Afterschool Program Evaluation Afterschool programs are designed to positively impact a variety of student outcomes, including academic performance, social skills, and behavioral problems. The Afterschool Program Evaluation Project examines federally and state-funded afterschool programs in the state of Connecticut. The Center staff consult with the State Department of Education, the Capitol Region Education Council (CREC), Education Connection, and the Connecticut Afterschool Network to evaluate and assess changes in student outcomes among student’s attending afterschool programs funded through Connecticut State Department of Education funding and the 21st Century Community Learning Centers national initiative.
Housing and Child Welfare Families in the child welfare system often face poor housing conditions, housing instability, or frank homelessness. These housing concerns not only contribute to neglect, the most common reason for child protection referral, but also complicate attempts to reunify families when children are placed in foster care. The Intensive Supportive Housing for Families (ISHF) is a demonstration project administered through the CT Department of Children and Families (DCF), funded through a five-year grant from the federal Administration for Children and Families, aims to increase stability and positive outcomes for families who are at risk for separation or reunification. Intensive case management services are provided to these families via The Connection, Inc. Center faculty and staff provide program evaluation and lead dissemination and sustainability activities in programs where housing is a platform for family intervention.
Crossover Youth (COY) The first phase of this project aimed to describe the crossover youth (COY) population in Connecticut: their demographics, child welfare involvement, and juvenile justice involvement. Center researchers identified factors among child welfare-involved youth that predict later involvement in the juvenile justice system. Data was matched and de-identified by Connecticut’s Department of Children and Families (DCF), the Child Protection (CP) division of the Superior Court for Juvenile Matters, and the Court Support Services Division (CSSD) of the Juvenile Branch.The second phase of this project aims to gain a broader understanding of the experiences and outcomes of crossover youth by re-matching data from DCF, CP, and CSSD, as well as adding data from the Connecticut State Department of Education (SDE) and the Homeless Management Information System (HMIS). Currently Phase II is in the matching stage but areas of future research interest are related to developing patterns that utilize education and homelessness data to see if more nuanced trajectories are identified and whether there are points of identification for family intervention before youth and family involvement in either the child welfare or juvenile justice systems.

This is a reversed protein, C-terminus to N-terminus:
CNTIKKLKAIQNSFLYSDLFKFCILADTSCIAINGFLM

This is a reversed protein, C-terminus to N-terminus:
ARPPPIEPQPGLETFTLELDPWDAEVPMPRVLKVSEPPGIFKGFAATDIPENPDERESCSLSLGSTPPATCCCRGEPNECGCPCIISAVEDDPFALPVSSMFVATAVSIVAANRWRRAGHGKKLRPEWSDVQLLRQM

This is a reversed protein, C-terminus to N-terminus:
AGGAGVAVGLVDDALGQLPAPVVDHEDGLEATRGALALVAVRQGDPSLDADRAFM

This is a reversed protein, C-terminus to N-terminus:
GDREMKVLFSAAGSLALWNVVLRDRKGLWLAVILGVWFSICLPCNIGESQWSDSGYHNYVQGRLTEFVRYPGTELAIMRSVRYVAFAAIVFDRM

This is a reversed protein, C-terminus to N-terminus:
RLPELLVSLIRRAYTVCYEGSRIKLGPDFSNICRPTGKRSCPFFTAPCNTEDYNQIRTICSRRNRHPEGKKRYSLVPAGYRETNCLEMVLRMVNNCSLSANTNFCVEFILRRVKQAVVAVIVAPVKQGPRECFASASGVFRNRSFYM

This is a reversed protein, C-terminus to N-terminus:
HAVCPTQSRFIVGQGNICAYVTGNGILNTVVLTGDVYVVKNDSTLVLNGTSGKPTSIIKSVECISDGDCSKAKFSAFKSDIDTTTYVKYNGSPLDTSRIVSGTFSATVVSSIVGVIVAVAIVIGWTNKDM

Evaluation of School Attendance Model Kindergarten Program (Attendance Works) Regular kindergarten attendance bodes well for long-term academic success; it predicts later attendance and academic achievement. The CARHD has partnered with the Office of Policy and Management to evaluate its work with ten school districts across Connecticut in an effort to improve kindergarten attendance. To accomplish this goal, school districts hired outreach workers to identify at-risk students as early as possible, and connect their families to resources that may help keep the children in school.
Positive BOOST Positive Behavior in Out-of-School Time (Positive BOOST) is a program created by Center staff to improve the culture and environments of afterschool programs. An adaptation of schoolwide positive behavioral interventions and supports (PBIS) for out-of-school time (including afterschool programs), Positive BOOST includes a toolkit, video/dvd, and an online learning system (OLS). The program engages district leadership, program managers, and frontline staff in a professional development program and intervention intended to teach expectations, encourage desired behaviors, and discourage problem behaviors among participants. Center staff conducted the first pilot study of Positive BOOST in 2012 in partnership with the CT State Department of Education, and Center staff continue to provide support, consultation, and evaluation of the Positive BOOST program that has expanded across schools in Connecticut. We are thankful to our partners Mazzarella Media and the Capitol Region Education Council for their continued support and dedication to this work.
UConn People Empowering People (PEP) Program The UConn People Empowering People (PEP) program is a personal and family development program with a strong community focus. The aim of the UConn PEP program is to help participants build a stronger community for themselves and their children. Developed by UConn’s Cooperative Extension department, the 10 week PEP program includes workshop sessions and community projects. In collaboration with Dr. Cathy Love, the Center staff assess the effectiveness of the programs, including the impact of training on the three levels of social functioning (individual, relationship, and community).
Evaluation of Local Head Start/Early Head Start Programs EASTCONN’s partnership with UConn involves a holistic method of gathering information from a family functioning framework that integrates assessments, goal setting data, and family/staff feedback to enhance programming and family growth. Assessments and goal setting inform service needs while feedback forms provide information about staff/family experiences. Reports generated from these methods inform managers’ decision making on program improvement, staff training, and other areas of need and strength.